"The Big 6" foodborne pathogens: Introduction

Introduction to a series highlighting the six most common and infectious foodborne illnesses.

According to the 2013 Food Code from the Food & Drug Administration, the cost of foodborne illness in terms of patient suffering, reduced productivity and medical bills is approximately $10-$83 billion annually. This affects 1 in 6 Americans and includes roughly 128,000 hospitalizations and 3,000 deaths. While these statistics seem discouraging, foodborne illness is preventable.

The FDA identifies the following methods to prevent foodborne illness:

  • Control cross contamination- Controlling cross contamination means avoiding contact between raw animal products and cooked foods or raw ready to eat foods. This includes use of separate cutting boards and knives when preparing these items or washing and sanitizing them when switching between animal products and produce.
  • Proper handwashing- Handwashing is the easiest and most important way to significantly reduce or prevent the spread of foodborne illness. Washing under hot water for a minimum of twenty seconds will reduce the number of germs on your hands.
  • Maintain a clean kitchen- Make sure to store food in closed containers to reduce the risk of spills or pests. Clean and sanitize all food contact surfaces regularly, especially after preparing food. One way to sanitize is to use unscented bleach labeled safe for food contact surfaces and dilute it with water to the concentration indicated on the label. Michigan State University Extension recommends verifying the concentration of a mixed bleach solution by using test kits and indicator strips found at most grocery or restaurant supply stores.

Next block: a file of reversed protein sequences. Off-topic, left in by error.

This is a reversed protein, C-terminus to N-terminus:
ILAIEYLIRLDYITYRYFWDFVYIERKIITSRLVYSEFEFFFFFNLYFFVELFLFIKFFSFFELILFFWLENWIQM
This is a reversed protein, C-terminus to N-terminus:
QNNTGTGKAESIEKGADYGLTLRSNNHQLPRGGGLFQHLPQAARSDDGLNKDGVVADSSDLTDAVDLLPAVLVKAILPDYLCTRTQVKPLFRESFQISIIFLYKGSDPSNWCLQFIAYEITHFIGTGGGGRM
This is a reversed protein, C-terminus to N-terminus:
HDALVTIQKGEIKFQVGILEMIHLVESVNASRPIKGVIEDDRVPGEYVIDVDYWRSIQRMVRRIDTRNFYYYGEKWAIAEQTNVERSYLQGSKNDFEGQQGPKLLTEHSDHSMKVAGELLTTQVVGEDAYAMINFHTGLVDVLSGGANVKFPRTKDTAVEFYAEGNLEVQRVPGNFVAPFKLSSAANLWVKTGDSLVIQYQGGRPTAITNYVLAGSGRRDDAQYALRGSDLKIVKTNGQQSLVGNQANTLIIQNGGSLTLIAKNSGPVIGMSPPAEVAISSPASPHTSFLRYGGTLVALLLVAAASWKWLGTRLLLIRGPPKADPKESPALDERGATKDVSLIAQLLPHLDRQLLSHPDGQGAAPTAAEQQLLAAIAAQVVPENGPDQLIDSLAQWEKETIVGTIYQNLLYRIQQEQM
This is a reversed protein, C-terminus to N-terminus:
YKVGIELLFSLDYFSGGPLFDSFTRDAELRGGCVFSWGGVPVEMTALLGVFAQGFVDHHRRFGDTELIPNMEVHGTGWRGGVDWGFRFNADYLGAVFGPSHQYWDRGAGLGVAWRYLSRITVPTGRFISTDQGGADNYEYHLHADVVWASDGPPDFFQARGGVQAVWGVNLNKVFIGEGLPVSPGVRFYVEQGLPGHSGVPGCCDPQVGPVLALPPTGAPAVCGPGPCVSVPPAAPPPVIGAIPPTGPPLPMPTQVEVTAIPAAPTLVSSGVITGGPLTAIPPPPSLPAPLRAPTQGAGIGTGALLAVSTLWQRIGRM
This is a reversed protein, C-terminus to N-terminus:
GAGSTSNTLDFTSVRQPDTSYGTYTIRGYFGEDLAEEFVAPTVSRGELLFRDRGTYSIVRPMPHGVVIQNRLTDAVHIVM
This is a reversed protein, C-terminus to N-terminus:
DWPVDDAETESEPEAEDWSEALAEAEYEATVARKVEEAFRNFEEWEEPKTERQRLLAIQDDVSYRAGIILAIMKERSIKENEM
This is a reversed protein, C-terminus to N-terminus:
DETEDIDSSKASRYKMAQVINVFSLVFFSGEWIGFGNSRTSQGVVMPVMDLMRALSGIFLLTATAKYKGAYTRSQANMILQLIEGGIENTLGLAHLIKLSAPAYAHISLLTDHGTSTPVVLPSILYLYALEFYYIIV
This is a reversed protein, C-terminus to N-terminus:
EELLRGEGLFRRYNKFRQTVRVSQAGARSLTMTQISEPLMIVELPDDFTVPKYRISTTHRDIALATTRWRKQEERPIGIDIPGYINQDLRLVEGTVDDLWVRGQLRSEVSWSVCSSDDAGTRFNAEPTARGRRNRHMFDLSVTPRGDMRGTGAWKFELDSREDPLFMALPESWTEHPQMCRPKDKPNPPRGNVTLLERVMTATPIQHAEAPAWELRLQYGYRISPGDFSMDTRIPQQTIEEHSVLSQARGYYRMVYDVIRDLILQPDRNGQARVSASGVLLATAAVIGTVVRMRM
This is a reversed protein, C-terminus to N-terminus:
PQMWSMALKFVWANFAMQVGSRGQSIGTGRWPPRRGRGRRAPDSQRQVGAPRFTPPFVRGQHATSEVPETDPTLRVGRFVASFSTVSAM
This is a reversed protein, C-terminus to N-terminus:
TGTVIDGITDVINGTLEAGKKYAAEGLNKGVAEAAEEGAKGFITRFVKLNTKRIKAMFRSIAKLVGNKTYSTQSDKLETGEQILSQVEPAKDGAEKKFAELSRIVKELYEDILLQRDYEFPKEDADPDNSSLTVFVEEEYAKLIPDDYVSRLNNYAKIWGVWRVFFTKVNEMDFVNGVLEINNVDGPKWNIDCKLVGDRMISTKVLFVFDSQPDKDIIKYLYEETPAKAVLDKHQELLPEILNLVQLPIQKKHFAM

The Center for Disease Control and Prevention lists over 250 foodborne diseases caused by various bacteria, viruses, and parasites. Most people assume that food poisoning is caused by the last thing eaten, but bacteria and viruses can take a couple hours to six weeks before symptoms occur, depending on the type. Some, like Hepatitis A, can have an onset time as long as 50 days after eating while others, like Norovirus, have an onset time of 12-48 hours. They list “The Big 6” pathogens (Norovirus, Nontyphoidal Salmonella, Salmonella Typhi, E. coli, Shigella, and Hepatitis A) as being highly infectious, able to cause severe disease in small quantities, and each will be featured individually in this series of articles. The focus for each foodborne illness will be on background, symptoms, duration, common sources and prevention.

While the FDA acknowledges that the majority of individuals with foodborne illness will experience milder symptoms, youth under 5, older adults, and those with weakened immune systems are at the greatest risk for serious health outcomes. Increased knowledge around these six pathogens may help reduce fear associated with foodborne illness while providing education on how to reduce the instance of and prevent several infectious foodborne illnesses.

Other articles in this series

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